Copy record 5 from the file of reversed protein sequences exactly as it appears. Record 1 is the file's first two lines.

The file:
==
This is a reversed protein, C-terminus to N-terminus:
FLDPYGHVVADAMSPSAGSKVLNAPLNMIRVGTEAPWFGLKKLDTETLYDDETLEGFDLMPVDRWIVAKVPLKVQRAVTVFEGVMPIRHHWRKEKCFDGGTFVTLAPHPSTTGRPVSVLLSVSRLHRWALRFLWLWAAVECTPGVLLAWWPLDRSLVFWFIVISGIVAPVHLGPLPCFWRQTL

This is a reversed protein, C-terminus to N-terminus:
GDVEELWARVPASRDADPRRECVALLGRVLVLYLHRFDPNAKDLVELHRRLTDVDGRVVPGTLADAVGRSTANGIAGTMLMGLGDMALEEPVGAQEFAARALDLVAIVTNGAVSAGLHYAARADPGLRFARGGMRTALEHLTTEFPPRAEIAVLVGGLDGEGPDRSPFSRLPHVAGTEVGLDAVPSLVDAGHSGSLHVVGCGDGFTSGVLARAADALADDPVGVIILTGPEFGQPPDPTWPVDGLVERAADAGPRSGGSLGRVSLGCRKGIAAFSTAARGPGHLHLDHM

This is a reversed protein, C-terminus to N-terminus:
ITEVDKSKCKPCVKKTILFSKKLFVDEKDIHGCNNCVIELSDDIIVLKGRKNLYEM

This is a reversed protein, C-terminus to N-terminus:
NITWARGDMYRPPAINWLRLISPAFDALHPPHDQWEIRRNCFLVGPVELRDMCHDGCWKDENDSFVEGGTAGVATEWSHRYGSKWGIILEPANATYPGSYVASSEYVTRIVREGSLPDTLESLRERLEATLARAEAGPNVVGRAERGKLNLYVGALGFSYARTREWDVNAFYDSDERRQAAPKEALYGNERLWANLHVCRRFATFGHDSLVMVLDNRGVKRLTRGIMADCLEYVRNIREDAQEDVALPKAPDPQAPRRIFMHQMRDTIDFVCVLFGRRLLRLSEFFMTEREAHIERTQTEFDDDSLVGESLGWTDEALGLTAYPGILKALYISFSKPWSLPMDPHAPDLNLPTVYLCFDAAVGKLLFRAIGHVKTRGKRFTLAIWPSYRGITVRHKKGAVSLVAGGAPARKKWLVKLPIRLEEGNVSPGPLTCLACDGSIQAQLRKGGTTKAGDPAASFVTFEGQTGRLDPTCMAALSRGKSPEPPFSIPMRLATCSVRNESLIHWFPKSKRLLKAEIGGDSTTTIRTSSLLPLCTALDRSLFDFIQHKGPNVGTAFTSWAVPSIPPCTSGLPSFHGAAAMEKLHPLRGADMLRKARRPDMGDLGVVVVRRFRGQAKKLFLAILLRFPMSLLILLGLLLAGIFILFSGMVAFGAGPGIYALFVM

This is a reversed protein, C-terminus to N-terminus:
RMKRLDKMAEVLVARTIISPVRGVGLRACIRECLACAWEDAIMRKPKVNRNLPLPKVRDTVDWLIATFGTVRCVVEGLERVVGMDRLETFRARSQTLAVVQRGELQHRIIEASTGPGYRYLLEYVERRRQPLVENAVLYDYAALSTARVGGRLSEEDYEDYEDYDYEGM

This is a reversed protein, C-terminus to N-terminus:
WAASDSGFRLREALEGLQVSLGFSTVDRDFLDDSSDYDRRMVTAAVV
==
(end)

This is a reversed protein, C-terminus to N-terminus:
RMKRLDKMAEVLVARTIISPVRGVGLRACIRECLACAWEDAIMRKPKVNRNLPLPKVRDTVDWLIATFGTVRCVVEGLERVVGMDRLETFRARSQTLAVVQRGELQHRIIEASTGPGYRYLLEYVERRRQPLVENAVLYDYAALSTARVGGRLSEEDYEDYEDYDYEGM